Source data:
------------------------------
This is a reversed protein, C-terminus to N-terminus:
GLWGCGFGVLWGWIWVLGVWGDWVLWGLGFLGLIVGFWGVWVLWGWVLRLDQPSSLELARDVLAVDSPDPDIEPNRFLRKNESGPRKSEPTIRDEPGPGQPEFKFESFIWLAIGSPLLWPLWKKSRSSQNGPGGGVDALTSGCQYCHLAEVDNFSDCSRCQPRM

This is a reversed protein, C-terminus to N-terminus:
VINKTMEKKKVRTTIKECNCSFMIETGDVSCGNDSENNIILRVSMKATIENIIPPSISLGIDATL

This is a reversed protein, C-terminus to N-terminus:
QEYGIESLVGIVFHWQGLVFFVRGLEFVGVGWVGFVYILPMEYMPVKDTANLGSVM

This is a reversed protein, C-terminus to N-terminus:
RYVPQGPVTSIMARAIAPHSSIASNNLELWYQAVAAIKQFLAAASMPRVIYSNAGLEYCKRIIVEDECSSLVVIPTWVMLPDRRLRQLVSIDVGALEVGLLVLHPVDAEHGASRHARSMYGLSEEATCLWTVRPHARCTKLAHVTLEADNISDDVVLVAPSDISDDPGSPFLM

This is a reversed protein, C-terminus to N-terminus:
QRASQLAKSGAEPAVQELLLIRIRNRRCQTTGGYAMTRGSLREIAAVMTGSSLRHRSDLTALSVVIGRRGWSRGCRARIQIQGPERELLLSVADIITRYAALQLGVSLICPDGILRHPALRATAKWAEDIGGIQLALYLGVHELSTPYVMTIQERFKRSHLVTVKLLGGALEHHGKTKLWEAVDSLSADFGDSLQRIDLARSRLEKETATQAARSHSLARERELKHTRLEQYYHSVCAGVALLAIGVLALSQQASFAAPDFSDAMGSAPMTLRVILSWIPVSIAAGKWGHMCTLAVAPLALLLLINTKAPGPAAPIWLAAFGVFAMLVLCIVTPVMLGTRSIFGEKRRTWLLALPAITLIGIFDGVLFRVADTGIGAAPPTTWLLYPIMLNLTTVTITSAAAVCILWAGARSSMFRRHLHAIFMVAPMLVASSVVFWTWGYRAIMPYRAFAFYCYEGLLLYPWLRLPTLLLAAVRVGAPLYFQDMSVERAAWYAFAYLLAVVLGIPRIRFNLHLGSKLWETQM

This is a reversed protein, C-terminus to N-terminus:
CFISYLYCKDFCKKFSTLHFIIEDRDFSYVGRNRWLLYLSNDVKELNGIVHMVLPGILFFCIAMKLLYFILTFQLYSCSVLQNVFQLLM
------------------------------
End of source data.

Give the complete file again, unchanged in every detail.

This is a reversed protein, C-terminus to N-terminus:
GLWGCGFGVLWGWIWVLGVWGDWVLWGLGFLGLIVGFWGVWVLWGWVLRLDQPSSLELARDVLAVDSPDPDIEPNRFLRKNESGPRKSEPTIRDEPGPGQPEFKFESFIWLAIGSPLLWPLWKKSRSSQNGPGGGVDALTSGCQYCHLAEVDNFSDCSRCQPRM

This is a reversed protein, C-terminus to N-terminus:
VINKTMEKKKVRTTIKECNCSFMIETGDVSCGNDSENNIILRVSMKATIENIIPPSISLGIDATL

This is a reversed protein, C-terminus to N-terminus:
QEYGIESLVGIVFHWQGLVFFVRGLEFVGVGWVGFVYILPMEYMPVKDTANLGSVM

This is a reversed protein, C-terminus to N-terminus:
RYVPQGPVTSIMARAIAPHSSIASNNLELWYQAVAAIKQFLAAASMPRVIYSNAGLEYCKRIIVEDECSSLVVIPTWVMLPDRRLRQLVSIDVGALEVGLLVLHPVDAEHGASRHARSMYGLSEEATCLWTVRPHARCTKLAHVTLEADNISDDVVLVAPSDISDDPGSPFLM

This is a reversed protein, C-terminus to N-terminus:
QRASQLAKSGAEPAVQELLLIRIRNRRCQTTGGYAMTRGSLREIAAVMTGSSLRHRSDLTALSVVIGRRGWSRGCRARIQIQGPERELLLSVADIITRYAALQLGVSLICPDGILRHPALRATAKWAEDIGGIQLALYLGVHELSTPYVMTIQERFKRSHLVTVKLLGGALEHHGKTKLWEAVDSLSADFGDSLQRIDLARSRLEKETATQAARSHSLARERELKHTRLEQYYHSVCAGVALLAIGVLALSQQASFAAPDFSDAMGSAPMTLRVILSWIPVSIAAGKWGHMCTLAVAPLALLLLINTKAPGPAAPIWLAAFGVFAMLVLCIVTPVMLGTRSIFGEKRRTWLLALPAITLIGIFDGVLFRVADTGIGAAPPTTWLLYPIMLNLTTVTITSAAAVCILWAGARSSMFRRHLHAIFMVAPMLVASSVVFWTWGYRAIMPYRAFAFYCYEGLLLYPWLRLPTLLLAAVRVGAPLYFQDMSVERAAWYAFAYLLAVVLGIPRIRFNLHLGSKLWETQM

This is a reversed protein, C-terminus to N-terminus:
CFISYLYCKDFCKKFSTLHFIIEDRDFSYVGRNRWLLYLSNDVKELNGIVHMVLPGILFFCIAMKLLYFILTFQLYSCSVLQNVFQLLM